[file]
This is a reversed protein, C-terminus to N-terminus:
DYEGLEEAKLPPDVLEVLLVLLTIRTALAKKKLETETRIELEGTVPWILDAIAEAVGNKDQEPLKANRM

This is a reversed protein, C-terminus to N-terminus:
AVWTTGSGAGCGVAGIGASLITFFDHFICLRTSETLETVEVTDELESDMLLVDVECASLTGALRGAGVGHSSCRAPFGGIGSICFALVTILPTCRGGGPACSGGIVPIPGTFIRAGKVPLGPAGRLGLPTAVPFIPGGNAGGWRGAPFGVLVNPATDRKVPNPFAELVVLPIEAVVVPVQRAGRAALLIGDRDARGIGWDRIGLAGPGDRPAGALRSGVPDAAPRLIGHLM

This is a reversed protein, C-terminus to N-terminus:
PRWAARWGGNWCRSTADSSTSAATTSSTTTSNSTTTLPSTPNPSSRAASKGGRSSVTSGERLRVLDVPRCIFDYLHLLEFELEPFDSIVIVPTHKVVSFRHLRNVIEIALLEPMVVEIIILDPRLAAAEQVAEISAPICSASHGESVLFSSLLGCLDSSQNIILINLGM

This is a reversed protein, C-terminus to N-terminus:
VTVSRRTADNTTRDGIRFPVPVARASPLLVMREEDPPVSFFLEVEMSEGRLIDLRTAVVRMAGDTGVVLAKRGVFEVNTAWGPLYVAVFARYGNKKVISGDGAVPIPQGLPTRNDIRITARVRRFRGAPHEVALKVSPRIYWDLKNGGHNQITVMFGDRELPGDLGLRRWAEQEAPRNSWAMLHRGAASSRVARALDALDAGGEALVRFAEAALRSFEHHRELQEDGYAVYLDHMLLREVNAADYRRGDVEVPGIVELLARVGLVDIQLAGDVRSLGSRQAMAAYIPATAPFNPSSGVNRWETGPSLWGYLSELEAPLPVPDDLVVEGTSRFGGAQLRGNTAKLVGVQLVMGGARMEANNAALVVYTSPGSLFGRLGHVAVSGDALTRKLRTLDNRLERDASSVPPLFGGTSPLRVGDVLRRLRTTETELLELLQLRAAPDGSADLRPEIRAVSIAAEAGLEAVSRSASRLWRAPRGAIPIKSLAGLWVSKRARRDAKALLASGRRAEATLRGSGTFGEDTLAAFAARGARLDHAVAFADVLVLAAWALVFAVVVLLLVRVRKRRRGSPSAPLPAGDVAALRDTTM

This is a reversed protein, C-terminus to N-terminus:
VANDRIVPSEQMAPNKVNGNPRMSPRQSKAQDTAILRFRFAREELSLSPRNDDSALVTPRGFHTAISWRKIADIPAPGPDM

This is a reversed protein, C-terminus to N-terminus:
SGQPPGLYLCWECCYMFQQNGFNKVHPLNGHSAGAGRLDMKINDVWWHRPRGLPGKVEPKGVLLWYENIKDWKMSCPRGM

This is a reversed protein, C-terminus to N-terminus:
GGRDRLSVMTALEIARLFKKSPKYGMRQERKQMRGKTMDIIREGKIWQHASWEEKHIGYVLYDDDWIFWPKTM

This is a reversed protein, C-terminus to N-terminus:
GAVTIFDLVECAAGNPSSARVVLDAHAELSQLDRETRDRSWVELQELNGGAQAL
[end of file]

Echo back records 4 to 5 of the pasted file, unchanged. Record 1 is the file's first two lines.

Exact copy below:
This is a reversed protein, C-terminus to N-terminus:
VTVSRRTADNTTRDGIRFPVPVARASPLLVMREEDPPVSFFLEVEMSEGRLIDLRTAVVRMAGDTGVVLAKRGVFEVNTAWGPLYVAVFARYGNKKVISGDGAVPIPQGLPTRNDIRITARVRRFRGAPHEVALKVSPRIYWDLKNGGHNQITVMFGDRELPGDLGLRRWAEQEAPRNSWAMLHRGAASSRVARALDALDAGGEALVRFAEAALRSFEHHRELQEDGYAVYLDHMLLREVNAADYRRGDVEVPGIVELLARVGLVDIQLAGDVRSLGSRQAMAAYIPATAPFNPSSGVNRWETGPSLWGYLSELEAPLPVPDDLVVEGTSRFGGAQLRGNTAKLVGVQLVMGGARMEANNAALVVYTSPGSLFGRLGHVAVSGDALTRKLRTLDNRLERDASSVPPLFGGTSPLRVGDVLRRLRTTETELLELLQLRAAPDGSADLRPEIRAVSIAAEAGLEAVSRSASRLWRAPRGAIPIKSLAGLWVSKRARRDAKALLASGRRAEATLRGSGTFGEDTLAAFAARGARLDHAVAFADVLVLAAWALVFAVVVLLLVRVRKRRRGSPSAPLPAGDVAALRDTTM

This is a reversed protein, C-terminus to N-terminus:
VANDRIVPSEQMAPNKVNGNPRMSPRQSKAQDTAILRFRFAREELSLSPRNDDSALVTPRGFHTAISWRKIADIPAPGPDM